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    No. I'm a horrible person, and I'm lucky as ****!.
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    No.
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    (Original post by Kateislate)
    And/or have you had any experiences with Karma? I'm not really sure where I stand on the matter personally. It'll be interesting to hear peoples responses
    I've always disliked the idea that the hands dealt out to one in this life were somehow set by one's conduct in previous life/lives. It doesn't make logical sense and it works to support the status quo of highly divided aristocrat/serf societies, which makes me suspicious straight away. Probably these ideas evolved because priesthoods wanted to cement their power in Hinduism and Buddhism and how better than to offer people no hope without constant prayer from the priests, whilst at the same time offering zero hope of change to one's social situation in this life? This also neatly suited the aristocrats in the feudal societies in which the concept emerged - they would have total justification for their opulent lifestyles whilst at the same time incentivising the poor not to rebel.

    Of course, I realise there is a lot more to Karma in the complex beliefs that surround it than just the simple view I give above, but I'm trying to get to the bottom of why such a view would have evolved. Probably it offered some comfort to hopeless people that there might at least be some improvement in the 'next' life.
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    (Original post by Alpharius)
    No. I'm a horrible person, and I'm lucky as ****!.
    Karma is about the next life. The good luck you have in this one (according to belief in Karma) is the result of good conduct in previous lives. Given how horrible you (say you) are now, you will most likely end up as a worm or a sandfly in the next one.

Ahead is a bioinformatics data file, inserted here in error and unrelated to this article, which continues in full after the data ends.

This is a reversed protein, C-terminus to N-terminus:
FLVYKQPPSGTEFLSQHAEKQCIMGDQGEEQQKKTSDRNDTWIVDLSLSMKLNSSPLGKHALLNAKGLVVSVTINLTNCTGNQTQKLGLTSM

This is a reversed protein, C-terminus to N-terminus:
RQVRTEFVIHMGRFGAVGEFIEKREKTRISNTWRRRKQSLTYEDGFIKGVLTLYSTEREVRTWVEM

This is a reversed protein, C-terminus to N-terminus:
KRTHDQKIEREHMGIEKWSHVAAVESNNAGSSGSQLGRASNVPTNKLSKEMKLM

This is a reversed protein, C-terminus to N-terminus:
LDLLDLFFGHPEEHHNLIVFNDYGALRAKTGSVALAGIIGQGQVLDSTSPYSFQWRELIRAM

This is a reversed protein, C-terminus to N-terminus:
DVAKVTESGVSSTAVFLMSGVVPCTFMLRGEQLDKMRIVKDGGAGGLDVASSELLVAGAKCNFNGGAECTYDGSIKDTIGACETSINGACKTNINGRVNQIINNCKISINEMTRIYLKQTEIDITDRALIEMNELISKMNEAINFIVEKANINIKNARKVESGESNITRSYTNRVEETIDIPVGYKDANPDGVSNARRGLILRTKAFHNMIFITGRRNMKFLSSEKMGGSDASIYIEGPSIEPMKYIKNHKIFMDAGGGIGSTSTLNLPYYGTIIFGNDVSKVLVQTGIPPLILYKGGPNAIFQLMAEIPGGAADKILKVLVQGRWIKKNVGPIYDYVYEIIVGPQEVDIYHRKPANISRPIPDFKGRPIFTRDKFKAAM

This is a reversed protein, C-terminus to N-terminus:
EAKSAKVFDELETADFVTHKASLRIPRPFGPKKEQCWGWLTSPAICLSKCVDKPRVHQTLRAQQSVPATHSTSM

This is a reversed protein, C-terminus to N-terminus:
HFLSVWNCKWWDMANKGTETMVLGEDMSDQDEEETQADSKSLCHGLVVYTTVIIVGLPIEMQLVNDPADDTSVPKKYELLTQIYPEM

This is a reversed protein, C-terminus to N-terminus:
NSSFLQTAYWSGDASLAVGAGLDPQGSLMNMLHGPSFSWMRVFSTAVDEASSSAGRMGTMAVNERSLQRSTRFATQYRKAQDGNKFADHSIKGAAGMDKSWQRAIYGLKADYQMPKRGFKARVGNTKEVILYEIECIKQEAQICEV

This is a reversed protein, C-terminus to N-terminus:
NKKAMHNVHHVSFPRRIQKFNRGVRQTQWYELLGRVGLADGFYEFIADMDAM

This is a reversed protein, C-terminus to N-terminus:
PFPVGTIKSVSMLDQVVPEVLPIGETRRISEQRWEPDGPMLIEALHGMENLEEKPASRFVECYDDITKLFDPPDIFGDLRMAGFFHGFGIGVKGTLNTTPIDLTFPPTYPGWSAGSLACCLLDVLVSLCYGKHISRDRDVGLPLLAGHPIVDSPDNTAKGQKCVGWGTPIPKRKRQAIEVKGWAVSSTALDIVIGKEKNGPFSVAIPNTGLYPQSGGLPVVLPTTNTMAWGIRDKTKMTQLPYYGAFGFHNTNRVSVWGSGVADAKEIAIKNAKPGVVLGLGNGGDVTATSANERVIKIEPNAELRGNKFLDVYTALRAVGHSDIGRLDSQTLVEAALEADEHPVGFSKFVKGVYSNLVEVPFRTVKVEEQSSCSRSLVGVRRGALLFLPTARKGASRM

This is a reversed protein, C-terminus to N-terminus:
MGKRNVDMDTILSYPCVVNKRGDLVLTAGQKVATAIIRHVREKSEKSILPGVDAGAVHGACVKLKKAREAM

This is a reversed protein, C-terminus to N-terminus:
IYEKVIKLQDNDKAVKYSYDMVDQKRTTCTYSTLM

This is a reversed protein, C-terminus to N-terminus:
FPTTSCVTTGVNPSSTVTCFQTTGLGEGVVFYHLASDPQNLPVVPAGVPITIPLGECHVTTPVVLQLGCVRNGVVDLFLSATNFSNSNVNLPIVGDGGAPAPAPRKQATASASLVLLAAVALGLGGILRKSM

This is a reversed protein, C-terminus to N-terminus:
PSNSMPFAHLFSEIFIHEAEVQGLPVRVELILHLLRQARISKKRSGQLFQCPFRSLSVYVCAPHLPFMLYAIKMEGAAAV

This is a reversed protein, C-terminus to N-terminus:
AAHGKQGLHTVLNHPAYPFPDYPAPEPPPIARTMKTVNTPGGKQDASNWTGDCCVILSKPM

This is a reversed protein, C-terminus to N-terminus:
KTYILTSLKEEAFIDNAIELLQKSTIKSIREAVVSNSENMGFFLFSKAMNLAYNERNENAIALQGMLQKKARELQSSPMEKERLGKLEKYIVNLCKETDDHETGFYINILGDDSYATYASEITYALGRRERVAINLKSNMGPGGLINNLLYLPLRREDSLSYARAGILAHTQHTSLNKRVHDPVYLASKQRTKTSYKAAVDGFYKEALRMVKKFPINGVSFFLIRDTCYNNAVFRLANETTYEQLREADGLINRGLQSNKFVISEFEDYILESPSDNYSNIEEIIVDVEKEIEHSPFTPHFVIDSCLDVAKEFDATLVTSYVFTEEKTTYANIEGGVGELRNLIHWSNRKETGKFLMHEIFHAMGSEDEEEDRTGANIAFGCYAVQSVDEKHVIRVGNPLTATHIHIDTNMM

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    Well Karma states the reverse of the same thing that I believe in. Do to others what you would to them.
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    (Original post by Fullofsurprises)
    Karma is about the next life. The good luck you have in this one (according to belief in Karma) is the result of good conduct in previous lives. Given how horrible you (say you) are now, you will most likely end up as a worm or a sandfly in the next one.
    Is it about an afterlife? And here I was thinking Karma meant what goes around comes around in this life...

    Nah, it's bull**** then, no worries! No evidence of an afterlife, not worrying one bit about it.

    And whats wrong with worms?
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    Karma, No.

    Causality, unquestionably yes.
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    (Original post by Alpharius)
    Is it about an afterlife?

    Nah, it's bull**** then, no worries!

    And whats wrong with worms?
    I suppose it's a short, but noble existence.

    In what ways do you manifest your horribleness? That could give us clues as to your misbehaviour in your previous existences, at least according to some Zen masters.
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    (Original post by Fullofsurprises)
    I suppose it's a short, but noble existence.

    In what ways do you manifest your horribleness? That could give us clues as to your misbehaviour in your previous existences, at least according to some Zen masters.